Elias Adam Hassan has been active in journalism since high school in Mogadishu. Since 2005, he has actively reported on the conflict between the Transitional Federal Government of Somalia and the armed Islamist group al-Shabaab, for Radio Darban and for the Wave, an international current affairs media outlet, and for other online media sources. In 2009, while covering a series of clashes between Islamist factions, he was jailed by al-Shabaab, and released only because the government regained control of the area where the prison was located. Adam fled Somalia in 2009, after his reporting activities started putting his life and safety in danger. He first went to Ethiopia, where he spent a few months, and then travelled to Vinnytsia, Ukraine, through Russia, where in January 2010 he applied for asylum.
After filing his asylum application, Elias was subjected to harassment from the Ukrainian police, including arbitrary arrests, break-ins and searches of the apartment which he shared with his friends, confiscation of property, and verbal and physical abuse and intimidation. To bring public attention to the plight of Somali refugees in Ukraine, Elias took part in a press conference in Vinnytsiaand spoke about the police harassment and extortion that he and his friends experienced as well as alleged corruption of some of local migration officials. Alter this, the police harassment increased and Elias received multiple threats. He fled to Switzerland where he was granted asylum.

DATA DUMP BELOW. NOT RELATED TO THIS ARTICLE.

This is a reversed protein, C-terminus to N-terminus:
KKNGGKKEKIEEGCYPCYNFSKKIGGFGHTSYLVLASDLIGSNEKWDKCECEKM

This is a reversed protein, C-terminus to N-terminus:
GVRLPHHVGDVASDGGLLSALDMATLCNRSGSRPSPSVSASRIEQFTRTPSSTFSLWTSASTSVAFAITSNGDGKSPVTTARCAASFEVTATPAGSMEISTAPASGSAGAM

Hisham Adam (Sudan)
Hisham Adam is a Sudanese writer and novelist who lived in Saudi Arabia for most of his life. His Arabic-language novels include Artikata, Assayeda Al’Oula (The First Lady), Petro-Phobia, and Ardh Al Ma’aeet (Land of the Dead). His stories are also in various anthologies, and he received the Tayeb Saleh Award in 2009 for his novel Qounqoulaize. Adam is an outspoken atheist and is critical of Islam, for which the Saudi Arabian government ordered him deported in 2010.
Luis H. Najera (Mexico)
Luis H. Najera is a Mexican journalist who wrote for Grupo Reforma for 18 years, covering organized crime, illegal immigration, arms trafficking, and police corruption. He reported from the border city of Ciudad Juarez, one of the most dangerous areas of a country where confrontations between rival drug cartels and security forces have claimed tens of thousands of lives, and where the government has done little to provide adequate protection for journalists at risk. Seventy-four journalists have been killed in Mexico since 2000, according to the government’s National Human Rights Commission.